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Hours before its planned public release, Utah Sen. Mike Lee has yet to see the Senate's revised bill to repeal and replace Obamacare — and he isn't sure whether it will include his do-or-die amendment.

"[It] is a bill that still doesn't exist to my knowledge … That's one of the reasons why I can't tell you if I'm going to vote for or against it," he said during a tele-town hall Wednesday night. About 13,000 people listened to the event by phone and 678,000 watched online, according to Lee's staff.

The Republican senator adamantly supports a proposal to allow insurance companies to offer cheaper and less comprehensive plans. If that provision or something like it is not included in the legislation unveiled Thursday, Lee has promised to vote "no."

The Consumer Freedom Option, which Lee drafted with Republican Sen. Ted Cruz, of Texas, would allow insurers to offer any plan they want as long as they provide one option that complies with Obamacare regulations, including coverage for pre-existing conditions and preventive care.

Lee believes that would reduce premiums for middle-class families. With a freer market and fewer regulations, he said, insurance companies could offer cheaper, skimpier plans to those who need less coverage.

In explaining how he sees the amendment as improving upon the Affordable Care Act, Lee compared health care coverage to car insurance.

"Imagine if car insurance companies were required to charge everyone the same car insurance rate regardless of how likely they were to get into an accident," he said. "Those of you who are older and perhaps have good driving records — no tickets, no accidents — would be forced to pay higher insurance premiums. You'd, in effect, be subsidizing younger and riskier drivers while not receiving a reward for your safe driving. This is sort of like what's happening under Obamacare."

With the current health care system, the senator said, healthy, middle-class families are burdened with the costs of covering sicker individuals who need more care. His proposal would instead lump those with pre-existing conditions and specialized needs into a segregated risk pool while freeing up other individuals to select less expensive plans.

And he hedged a bit on his analogy.

"Now, of course, I understand car insurance and health insurance are very different products," Lee added. "People can choose not to drive, but many people need health care in order to survive."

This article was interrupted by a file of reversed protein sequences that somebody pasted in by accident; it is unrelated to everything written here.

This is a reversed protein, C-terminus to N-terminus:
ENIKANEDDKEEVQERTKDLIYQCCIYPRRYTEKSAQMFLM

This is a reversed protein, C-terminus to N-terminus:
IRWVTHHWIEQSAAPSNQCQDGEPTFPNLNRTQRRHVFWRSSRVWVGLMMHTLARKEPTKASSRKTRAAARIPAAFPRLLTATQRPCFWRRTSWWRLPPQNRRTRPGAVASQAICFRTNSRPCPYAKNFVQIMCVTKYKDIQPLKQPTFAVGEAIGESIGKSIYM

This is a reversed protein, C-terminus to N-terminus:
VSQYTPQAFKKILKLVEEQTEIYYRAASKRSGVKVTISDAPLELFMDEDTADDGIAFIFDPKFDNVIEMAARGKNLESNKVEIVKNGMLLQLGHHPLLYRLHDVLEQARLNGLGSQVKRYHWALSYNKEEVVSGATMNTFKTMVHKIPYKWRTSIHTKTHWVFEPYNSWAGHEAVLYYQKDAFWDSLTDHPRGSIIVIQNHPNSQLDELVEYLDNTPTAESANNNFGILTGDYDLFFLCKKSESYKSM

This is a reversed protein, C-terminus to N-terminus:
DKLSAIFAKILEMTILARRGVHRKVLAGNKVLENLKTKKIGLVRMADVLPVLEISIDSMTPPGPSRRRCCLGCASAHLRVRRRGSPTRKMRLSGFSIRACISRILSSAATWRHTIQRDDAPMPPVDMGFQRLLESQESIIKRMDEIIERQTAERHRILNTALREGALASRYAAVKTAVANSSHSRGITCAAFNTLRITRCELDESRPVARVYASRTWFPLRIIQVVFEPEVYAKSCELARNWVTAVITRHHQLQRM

A member of Utah's congressional delegation, now former Rep. Jason Chaffetz, previously came under fire for suggesting that "rather than getting that new iPhone" low-income individuals may have to prioritize paying for health insurance.

Lee's metaphor, though, doesn't holdup to predictions from Utah Health Policy Project, a nonprofit that helps residents enroll in coverage.

Because premiums are calculated within risk pools, those with pre-existing conditions flocking to an insurer's lone required Obamacare-compliant plan would drive up costs for that group while healthy, young individuals opt for the less expensive, less regulated options.

Over time, the organization argues, premiums would skyrocket for sick and older people under the Lee-Cruz amendment until the market collapsed.

Additionally, the nonpartisan Kaiser Family Foundation estimates that 1.5 million people with pre-existing conditions could face higher premiums under the proposal. Health insurance lobbying groups have also spoken out against Lee's measure.

The senator's 57-minute online town hall, where he addressed 15 questions on health care, had brief spots of tension along those lines. One participant accused Lee of bias because he's "taking that kind of money from Big Pharma."

"I completely resent your suggestion of any influence being exercised by any particular group. I routinely vote against anything that pharma suggests. If people who are employed or affiliated in some way with pharma have donated to my campaign, that's their decision, but they know …" he said before being cut off by the questioner.

"Yes, but you took that money," she interrupted.

"If there are people that are associated with that organization that want to contribute to my campaign, that's their decision," Lee continued. "But they know that I don't work for them."

From 2011 to 2016, Lee has received $74,500 from pharmaceutical and health political action committees, according to the Center for Responsive Politics. He's received more PAC contributions from the oil and gas and legal industries.

Another caller said the Senate's proposal would terminate his family's coverage for pre-existing conditions.

"We still haven't seen final language," Lee responded, "but none of [the plans] would leave you out in the cold or without options if you maintain continuity of coverage."

Ultimately, the senator said, he wants to make insurance more affordable and he'll vote for a plan that accomplishes that.

Senate Republicans will meet with Majority Leader Mitch McConnell on Thursday morning to discuss the bill. Without a significant change — and with it Lee's and Cruz's support — the legislation could be doomed. GOP leadership cannot afford to lose more than two of the 52 conservative senators.

The Senate will work possibly two weeks into the August recess to finesse that precarious balance. A vote, though, is anticipated as early as next week.

Twitter: @CourtneyLTanner